Motorist loses lawsuit against Surrey, sewer truck driver

Judge finds plaintiff "did not drive with due care and attention."

Lawsuit centered on car 'crunched' by Surrey sewer truck

NEW WESTMINSTER — A motorist whose car was “crunched” by a sewer maintenance truck has lost her lawsuit against the City of Surrey and its employee driver.

Roshan Ara Ari sued the city and Rajinder Sandhu in B.C. Supreme Court in New Westminster over a traffic crash that happened in the 9500-block of Scott Road on Aug. 30, 2012. Justice Martha Devlin presided.

Both motorists had been exiting the parking lot of Scott Town Plaza. Sandhu, a city flush truck for five years, was making a right turn with his 40-foot truck, carrying hoses and tanks used to service sewer pipes when the crash happened.

The court heard he was servicing sewer pipes from the manholes running parallel to Scott Road and had two employees from DL Safety working with him, directing traffic to make sure he could pull onto the street safely,

Ali was behind the truck but rather than waiting for him to complete his right hand turn, attempted to pass him on right side. There was a crunch, and the right side tank of the truck collided with her car, pushing it into a pole on Scott Road.

Ali testified a flag person was on Scott Road and insisted there were no turning signals activated on the truck. She told the court she drove to the right of the truck as she noticed it moving to the left, and had assumed it was turning left.

She testified she then saw the truck’s reverse lights go on and it reversed into her car as she was moving. She said she honked, but Sandhu didn’t stop. She told the court she heard no beeping alarm, but in cross-examination explained that her windows were closed.

During cross-examination Ali agreed it was possible she didn’t notice the truck’s right turn signal but did notice flashing warning signs and that the location of the flag person suggested the truck was going to turn right.

Sandhu told the court he checked his mirrors and as he turned right, heard a “crunch”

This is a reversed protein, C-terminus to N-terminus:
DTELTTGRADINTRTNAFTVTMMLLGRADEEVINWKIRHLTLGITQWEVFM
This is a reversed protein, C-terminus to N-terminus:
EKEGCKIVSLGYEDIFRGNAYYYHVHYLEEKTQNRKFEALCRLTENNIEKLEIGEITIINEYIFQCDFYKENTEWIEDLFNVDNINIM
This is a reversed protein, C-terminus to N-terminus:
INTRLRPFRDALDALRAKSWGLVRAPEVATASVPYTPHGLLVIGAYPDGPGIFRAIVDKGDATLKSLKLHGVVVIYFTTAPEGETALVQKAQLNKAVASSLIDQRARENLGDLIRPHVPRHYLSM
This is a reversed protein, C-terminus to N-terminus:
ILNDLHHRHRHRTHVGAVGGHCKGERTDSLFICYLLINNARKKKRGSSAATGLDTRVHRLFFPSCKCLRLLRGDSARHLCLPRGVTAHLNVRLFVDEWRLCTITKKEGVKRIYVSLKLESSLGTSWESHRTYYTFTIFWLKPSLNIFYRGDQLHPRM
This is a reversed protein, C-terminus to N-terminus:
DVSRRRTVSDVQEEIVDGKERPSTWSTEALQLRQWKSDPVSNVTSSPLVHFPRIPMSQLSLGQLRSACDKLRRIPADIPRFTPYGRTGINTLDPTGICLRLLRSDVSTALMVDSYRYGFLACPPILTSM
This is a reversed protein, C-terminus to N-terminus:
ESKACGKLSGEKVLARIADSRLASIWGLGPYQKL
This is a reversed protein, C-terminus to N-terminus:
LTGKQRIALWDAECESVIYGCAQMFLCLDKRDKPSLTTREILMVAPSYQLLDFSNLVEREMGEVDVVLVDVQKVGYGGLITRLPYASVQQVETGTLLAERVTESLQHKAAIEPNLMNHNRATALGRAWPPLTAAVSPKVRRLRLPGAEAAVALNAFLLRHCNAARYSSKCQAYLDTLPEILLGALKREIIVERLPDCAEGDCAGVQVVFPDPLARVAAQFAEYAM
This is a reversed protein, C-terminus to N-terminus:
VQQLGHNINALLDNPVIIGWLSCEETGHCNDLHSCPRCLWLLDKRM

He didn’t hear honking, he said, nor did he back up.

The judge found Sandhu “had a good recall of the events related to the accident.”

As for Ali, she decided, “There was no evidence to substantiate her version of events.”

Devlin found Ali had caused the crash “by passing on the right when it was unsafe to do so.”

“I accept that Mr. Sandhu had activated his right turn signal, had checked the surrounding area and determined that it was safe to turn right prior to commencing the turn,” Devlin found.

“I find that Ms. Ali’s conduct establishes that she did not drive with due care and attention, and with reasonable consideration for other motorists. In particular, she chose to pass the truck and attempt to turn right despite the fact that there were ample indications from the truck and the safety personnel in the area that it was not safe to do so.”



Just Posted

Surrey wants BNSF to slow Crescent trains

Mayor Linda Hepner said ‘it’s the least we can do’

Rail-safety forum planned for White Rock this Friday

Event to include municipal, federal, provincial governments

White Rock open house to discuss city’s aquifer protection plan

Examination of potential hazards includes increased population, climate change

‘Connecting Threads’ and more in Surrey Art Gallery’s fall shows

Free admission at opening reception and panel discussion Sunday afternoon

SFU unveils new lab at Surrey Memorial Hospital

Combination of MRI, MEG allows for ‘best possible windows’ intro brain function

B.C. RCMP turn to Const. Scarecrow to shock speeders into slowing down

New addition will watch over drivers from a Coquitlam median for first-of-its-kind pilot in Canada

B.C. home to 1/3 of Canada’s overdose deaths in first 3 months of the year

There were 1,036 overdose deaths in the first three months of the year, with 94 per cent accidental

B.C. candidate moves from hospice care to council race

He beat terminal cancer twice and entered hospice when he decided to run for council.

Canadian tobacco exec pushes back against vaping health concerns

A warning from Interior Health about the unknown health risks of vaping is getting a partial rebuke

New ‘meowyoral’ race featuring felines announced by B.C. animal shelter

Organizers hope the cat election will generate attention for shelter and local municipal election

Ministry of Agriculture commits $300,000 to help B.C. farmers obtain land

B.C. Land Matching Program supports access to affordable farmland for young farmers

Canadian air force short 275 pilots

Attrition outpaces recruitment and training claims Air Force

Teacher suspended after physically shushing, saying ‘shut up’ to student

Grade 5 student reported feeling ‘confused and a little scared’

Most Read